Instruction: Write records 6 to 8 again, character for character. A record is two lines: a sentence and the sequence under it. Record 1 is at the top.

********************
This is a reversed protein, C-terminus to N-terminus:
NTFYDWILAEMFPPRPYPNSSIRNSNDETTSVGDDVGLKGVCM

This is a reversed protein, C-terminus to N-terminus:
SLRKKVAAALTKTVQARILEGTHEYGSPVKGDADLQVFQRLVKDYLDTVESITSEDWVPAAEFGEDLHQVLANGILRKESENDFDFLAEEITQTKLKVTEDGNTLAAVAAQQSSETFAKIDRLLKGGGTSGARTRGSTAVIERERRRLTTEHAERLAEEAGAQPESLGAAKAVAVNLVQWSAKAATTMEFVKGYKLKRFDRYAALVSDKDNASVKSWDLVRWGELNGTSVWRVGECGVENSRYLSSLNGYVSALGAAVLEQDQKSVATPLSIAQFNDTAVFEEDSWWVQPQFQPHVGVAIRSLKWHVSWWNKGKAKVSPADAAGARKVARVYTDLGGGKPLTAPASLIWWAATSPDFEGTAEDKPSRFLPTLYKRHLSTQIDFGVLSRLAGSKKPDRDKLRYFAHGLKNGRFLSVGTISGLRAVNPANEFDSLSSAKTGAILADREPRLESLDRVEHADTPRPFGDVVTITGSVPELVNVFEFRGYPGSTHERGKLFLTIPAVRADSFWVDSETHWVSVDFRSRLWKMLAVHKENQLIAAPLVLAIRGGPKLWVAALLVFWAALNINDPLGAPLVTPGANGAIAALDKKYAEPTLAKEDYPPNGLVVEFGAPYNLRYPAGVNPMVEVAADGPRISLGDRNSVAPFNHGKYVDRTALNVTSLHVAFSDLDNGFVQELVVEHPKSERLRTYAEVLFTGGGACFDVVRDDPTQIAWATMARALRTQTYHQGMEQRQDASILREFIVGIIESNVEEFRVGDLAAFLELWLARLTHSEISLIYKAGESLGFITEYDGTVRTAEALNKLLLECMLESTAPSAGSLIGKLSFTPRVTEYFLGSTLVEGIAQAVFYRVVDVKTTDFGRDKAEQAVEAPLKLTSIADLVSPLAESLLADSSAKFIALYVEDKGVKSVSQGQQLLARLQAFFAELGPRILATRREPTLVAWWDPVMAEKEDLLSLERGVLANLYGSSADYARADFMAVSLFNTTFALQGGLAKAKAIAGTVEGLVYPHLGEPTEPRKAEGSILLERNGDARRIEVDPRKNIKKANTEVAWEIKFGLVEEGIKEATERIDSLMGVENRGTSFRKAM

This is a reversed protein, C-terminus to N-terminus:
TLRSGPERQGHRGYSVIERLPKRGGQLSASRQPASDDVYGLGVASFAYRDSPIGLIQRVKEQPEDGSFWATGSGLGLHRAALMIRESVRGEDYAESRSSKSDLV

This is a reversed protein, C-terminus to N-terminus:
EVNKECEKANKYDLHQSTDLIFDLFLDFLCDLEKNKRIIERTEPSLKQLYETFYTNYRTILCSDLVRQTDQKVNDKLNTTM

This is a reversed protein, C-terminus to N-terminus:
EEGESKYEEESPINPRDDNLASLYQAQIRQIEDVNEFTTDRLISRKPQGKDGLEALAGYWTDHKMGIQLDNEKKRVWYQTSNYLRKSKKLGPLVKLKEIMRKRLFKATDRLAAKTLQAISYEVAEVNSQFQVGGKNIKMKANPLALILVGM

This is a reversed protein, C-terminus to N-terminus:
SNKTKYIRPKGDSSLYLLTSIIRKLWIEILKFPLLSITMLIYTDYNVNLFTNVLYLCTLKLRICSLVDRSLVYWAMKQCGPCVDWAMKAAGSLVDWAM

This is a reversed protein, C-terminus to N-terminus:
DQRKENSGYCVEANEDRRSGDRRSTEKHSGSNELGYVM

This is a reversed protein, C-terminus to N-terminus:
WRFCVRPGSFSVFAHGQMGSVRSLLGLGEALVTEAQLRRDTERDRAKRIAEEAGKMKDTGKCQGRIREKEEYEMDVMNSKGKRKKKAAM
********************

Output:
This is a reversed protein, C-terminus to N-terminus:
SNKTKYIRPKGDSSLYLLTSIIRKLWIEILKFPLLSITMLIYTDYNVNLFTNVLYLCTLKLRICSLVDRSLVYWAMKQCGPCVDWAMKAAGSLVDWAM

This is a reversed protein, C-terminus to N-terminus:
DQRKENSGYCVEANEDRRSGDRRSTEKHSGSNELGYVM

This is a reversed protein, C-terminus to N-terminus:
WRFCVRPGSFSVFAHGQMGSVRSLLGLGEALVTEAQLRRDTERDRAKRIAEEAGKMKDTGKCQGRIREKEEYEMDVMNSKGKRKKKAAM